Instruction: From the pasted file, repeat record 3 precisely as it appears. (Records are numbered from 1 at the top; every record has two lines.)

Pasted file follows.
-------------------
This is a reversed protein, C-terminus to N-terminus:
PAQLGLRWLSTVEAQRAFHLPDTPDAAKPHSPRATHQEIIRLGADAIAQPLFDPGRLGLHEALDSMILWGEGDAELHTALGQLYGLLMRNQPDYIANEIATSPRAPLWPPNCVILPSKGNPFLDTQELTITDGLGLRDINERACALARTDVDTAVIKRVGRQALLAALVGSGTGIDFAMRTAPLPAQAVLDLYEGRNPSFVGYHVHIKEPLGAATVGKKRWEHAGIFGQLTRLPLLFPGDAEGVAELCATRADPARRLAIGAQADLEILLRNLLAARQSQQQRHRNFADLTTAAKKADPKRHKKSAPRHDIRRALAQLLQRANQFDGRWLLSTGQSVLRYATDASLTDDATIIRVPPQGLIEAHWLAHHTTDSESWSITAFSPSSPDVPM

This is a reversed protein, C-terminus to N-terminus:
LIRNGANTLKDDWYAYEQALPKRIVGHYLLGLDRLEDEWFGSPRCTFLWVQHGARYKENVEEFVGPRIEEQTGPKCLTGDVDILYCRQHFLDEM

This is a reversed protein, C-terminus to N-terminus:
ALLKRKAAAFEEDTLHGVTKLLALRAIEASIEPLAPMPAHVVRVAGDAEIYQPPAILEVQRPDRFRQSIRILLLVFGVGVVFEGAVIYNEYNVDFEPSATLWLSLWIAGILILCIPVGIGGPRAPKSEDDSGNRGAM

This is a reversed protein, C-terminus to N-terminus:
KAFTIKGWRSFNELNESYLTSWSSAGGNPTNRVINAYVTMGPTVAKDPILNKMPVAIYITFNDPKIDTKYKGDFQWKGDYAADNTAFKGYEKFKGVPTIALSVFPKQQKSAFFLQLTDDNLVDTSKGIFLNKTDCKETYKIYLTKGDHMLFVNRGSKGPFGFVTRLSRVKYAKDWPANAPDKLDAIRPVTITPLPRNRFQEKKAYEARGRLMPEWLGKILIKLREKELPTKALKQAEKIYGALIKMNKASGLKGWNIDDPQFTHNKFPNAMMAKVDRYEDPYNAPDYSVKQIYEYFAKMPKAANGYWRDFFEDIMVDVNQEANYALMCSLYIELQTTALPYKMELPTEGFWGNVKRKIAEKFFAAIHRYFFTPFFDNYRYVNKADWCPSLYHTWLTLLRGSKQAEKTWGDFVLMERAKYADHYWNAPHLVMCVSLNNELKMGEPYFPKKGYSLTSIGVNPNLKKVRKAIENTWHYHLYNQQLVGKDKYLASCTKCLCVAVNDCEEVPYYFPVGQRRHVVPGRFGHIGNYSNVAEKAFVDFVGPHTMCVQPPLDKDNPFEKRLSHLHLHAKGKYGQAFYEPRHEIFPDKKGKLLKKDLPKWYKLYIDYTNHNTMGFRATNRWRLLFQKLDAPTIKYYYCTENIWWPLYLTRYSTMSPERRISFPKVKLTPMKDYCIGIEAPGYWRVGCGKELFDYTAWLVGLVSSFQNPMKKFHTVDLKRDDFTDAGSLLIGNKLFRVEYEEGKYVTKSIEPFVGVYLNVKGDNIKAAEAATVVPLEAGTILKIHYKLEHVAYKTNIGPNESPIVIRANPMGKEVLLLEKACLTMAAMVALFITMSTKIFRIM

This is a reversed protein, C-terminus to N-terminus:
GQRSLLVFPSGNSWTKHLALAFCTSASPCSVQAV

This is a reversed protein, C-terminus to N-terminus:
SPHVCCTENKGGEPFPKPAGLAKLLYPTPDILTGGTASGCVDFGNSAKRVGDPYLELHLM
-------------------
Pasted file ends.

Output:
This is a reversed protein, C-terminus to N-terminus:
ALLKRKAAAFEEDTLHGVTKLLALRAIEASIEPLAPMPAHVVRVAGDAEIYQPPAILEVQRPDRFRQSIRILLLVFGVGVVFEGAVIYNEYNVDFEPSATLWLSLWIAGILILCIPVGIGGPRAPKSEDDSGNRGAM